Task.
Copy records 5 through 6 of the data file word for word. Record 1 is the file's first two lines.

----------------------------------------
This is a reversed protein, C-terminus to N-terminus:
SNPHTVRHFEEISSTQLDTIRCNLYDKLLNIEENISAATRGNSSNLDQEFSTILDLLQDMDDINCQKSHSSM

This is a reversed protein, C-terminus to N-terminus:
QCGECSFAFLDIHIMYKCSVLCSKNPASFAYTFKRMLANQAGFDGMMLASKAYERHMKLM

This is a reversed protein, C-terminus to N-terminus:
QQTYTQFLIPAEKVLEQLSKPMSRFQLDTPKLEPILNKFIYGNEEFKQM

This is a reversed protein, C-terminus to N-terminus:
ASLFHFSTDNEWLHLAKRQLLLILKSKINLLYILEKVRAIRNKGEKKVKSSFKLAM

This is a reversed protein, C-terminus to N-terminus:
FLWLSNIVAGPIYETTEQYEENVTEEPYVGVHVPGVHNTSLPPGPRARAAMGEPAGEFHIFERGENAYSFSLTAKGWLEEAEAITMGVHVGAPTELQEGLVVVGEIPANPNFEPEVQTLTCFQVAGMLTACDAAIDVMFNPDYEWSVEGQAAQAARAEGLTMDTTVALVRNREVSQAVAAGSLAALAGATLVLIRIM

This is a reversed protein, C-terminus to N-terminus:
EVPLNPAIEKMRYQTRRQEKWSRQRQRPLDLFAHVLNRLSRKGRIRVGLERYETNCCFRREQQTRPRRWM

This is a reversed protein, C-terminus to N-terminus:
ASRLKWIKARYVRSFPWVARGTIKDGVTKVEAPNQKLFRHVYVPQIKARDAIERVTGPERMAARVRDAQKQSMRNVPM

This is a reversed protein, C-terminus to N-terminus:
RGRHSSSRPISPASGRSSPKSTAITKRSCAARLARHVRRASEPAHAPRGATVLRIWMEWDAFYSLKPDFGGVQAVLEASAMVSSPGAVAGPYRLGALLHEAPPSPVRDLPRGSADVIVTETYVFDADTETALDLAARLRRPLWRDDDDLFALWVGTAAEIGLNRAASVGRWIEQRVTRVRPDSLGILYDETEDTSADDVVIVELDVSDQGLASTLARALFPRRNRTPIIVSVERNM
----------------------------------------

This is a reversed protein, C-terminus to N-terminus:
FLWLSNIVAGPIYETTEQYEENVTEEPYVGVHVPGVHNTSLPPGPRARAAMGEPAGEFHIFERGENAYSFSLTAKGWLEEAEAITMGVHVGAPTELQEGLVVVGEIPANPNFEPEVQTLTCFQVAGMLTACDAAIDVMFNPDYEWSVEGQAAQAARAEGLTMDTTVALVRNREVSQAVAAGSLAALAGATLVLIRIM

This is a reversed protein, C-terminus to N-terminus:
EVPLNPAIEKMRYQTRRQEKWSRQRQRPLDLFAHVLNRLSRKGRIRVGLERYETNCCFRREQQTRPRRWM